I was neither a close friend, nor an acquaintance of Nora Ephron’s, yet I felt as if I had known her. Throughout the years I have laughed over her movies, devoured her essays, and lauded her scathing novel Heartburn. When the news hit last night about her death from pneumonia via acute myeloid leukemia, my grief was heartfelt. Through Nora’s crisp dialogue, witty essays, and sharp blog posts, I have learned much about writing. The same is true, I admit, from reading Woody Allen’s prose and viewing his films. If we had National Treasures, both Nora and Woody would prove worthy candidates for their linguistic prowess, their hegemony of the written word.
Nora Ephron’s 2010 book I Remember Nothing kept me in stitches, for I too forget people’s names. I purchased the book for friends, just as I did her 2006 book, I Feel Bad About My Neck. Her prose rang true, her insight acute regarding women and random life events. My friends marveled at the humor and pathos in the essays, particularly when Nora wrote of her mother Phoebe, who became an alcoholic and died at fifty-seven.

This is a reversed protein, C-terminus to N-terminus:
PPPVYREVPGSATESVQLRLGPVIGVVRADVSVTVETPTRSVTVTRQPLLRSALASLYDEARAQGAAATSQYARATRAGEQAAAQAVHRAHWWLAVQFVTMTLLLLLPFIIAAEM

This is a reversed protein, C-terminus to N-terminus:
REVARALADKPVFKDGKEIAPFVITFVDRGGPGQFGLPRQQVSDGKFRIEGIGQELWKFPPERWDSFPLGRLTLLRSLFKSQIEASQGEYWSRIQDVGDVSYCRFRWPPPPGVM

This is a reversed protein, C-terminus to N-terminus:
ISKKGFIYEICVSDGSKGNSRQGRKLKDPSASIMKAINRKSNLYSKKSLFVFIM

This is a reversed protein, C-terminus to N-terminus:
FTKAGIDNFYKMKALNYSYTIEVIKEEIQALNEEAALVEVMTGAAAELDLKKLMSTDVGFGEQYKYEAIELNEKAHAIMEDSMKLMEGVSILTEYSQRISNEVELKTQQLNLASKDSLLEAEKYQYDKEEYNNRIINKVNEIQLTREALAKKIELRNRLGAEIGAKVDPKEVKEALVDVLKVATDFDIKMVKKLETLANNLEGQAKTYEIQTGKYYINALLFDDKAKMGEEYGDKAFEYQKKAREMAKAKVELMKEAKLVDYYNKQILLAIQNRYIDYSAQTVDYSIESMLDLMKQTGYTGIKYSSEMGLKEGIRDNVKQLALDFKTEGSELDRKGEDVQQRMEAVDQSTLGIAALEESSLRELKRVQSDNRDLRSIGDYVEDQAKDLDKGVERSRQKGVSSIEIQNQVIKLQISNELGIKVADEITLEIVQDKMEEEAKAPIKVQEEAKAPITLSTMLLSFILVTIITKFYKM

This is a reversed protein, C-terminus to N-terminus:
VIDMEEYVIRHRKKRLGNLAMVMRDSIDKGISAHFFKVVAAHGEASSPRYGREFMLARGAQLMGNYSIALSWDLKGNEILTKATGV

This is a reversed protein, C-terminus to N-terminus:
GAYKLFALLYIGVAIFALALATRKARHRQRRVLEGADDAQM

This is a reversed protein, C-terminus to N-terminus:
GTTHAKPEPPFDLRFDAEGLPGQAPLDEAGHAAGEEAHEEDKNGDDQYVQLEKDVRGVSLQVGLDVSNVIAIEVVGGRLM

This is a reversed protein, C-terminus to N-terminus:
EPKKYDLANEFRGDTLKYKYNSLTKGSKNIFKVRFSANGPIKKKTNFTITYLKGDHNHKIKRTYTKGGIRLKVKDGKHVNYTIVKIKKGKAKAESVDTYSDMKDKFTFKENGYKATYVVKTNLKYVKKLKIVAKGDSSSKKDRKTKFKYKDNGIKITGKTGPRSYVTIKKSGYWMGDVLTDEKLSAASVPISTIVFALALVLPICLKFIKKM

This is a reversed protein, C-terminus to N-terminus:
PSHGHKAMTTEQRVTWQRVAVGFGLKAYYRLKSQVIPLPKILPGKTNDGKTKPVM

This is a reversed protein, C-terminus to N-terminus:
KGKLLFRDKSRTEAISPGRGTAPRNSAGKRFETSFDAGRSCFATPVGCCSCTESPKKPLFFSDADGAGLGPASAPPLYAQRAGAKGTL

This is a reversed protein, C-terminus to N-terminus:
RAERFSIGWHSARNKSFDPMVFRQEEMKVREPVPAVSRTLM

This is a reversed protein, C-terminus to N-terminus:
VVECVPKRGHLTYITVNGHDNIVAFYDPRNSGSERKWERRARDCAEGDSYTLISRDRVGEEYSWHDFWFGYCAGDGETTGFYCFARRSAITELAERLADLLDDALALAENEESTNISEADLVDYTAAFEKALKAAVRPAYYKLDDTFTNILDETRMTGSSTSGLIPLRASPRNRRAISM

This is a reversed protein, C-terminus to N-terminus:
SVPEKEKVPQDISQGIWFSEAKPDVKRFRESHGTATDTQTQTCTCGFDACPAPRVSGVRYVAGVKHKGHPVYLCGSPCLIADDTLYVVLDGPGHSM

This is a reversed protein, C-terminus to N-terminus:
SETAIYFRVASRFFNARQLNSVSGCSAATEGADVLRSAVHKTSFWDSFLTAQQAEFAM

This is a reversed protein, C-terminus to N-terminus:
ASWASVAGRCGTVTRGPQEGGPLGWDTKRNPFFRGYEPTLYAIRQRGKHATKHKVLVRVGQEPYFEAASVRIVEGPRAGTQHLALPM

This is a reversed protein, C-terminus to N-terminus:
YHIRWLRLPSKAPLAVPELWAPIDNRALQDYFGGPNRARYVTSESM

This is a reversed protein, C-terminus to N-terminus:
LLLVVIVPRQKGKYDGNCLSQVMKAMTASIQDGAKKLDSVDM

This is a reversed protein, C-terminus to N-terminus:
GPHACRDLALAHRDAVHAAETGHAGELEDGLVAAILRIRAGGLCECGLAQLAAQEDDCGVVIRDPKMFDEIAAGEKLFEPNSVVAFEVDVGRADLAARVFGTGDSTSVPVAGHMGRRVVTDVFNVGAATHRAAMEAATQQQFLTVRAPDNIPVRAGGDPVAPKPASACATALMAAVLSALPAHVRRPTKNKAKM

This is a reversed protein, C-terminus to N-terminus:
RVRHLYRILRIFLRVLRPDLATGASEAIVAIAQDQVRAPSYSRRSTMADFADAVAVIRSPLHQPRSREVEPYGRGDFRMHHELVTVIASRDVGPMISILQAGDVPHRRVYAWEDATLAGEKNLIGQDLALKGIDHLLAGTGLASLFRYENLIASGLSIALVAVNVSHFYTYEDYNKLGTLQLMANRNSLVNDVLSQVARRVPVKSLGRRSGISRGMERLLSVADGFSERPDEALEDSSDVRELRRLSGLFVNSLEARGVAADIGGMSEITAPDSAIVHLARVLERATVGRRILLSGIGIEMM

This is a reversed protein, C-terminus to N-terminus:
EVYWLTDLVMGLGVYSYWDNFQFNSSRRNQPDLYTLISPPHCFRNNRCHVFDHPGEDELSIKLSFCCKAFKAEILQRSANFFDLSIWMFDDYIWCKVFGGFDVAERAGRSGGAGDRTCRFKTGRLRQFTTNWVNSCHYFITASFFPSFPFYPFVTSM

Sleepless in Seattle had ranked as my favorite Nora Ephron film, until Julie and Julia came along. My copy of Julia’s My Life in France is dog-eared; I have read it multiple times. Suffice to say that when the foodie film based in part on My Life in France arrived in theatres, I was on deck. Nora thrilled me with her film so much that I reread her books and Julia’s again.
In fact, I again was reading I Remember Nothing this week. Now Nora Ephron is no longer with us on Planet Earth, but I am heartened to know that she lives on through her movies, essays, books, and in revealing the secret to life is to marry an Italian. Adieu, Nora. Thank you for enriching my life and for reminding me to be the heroine of my own life.
Ciao for now.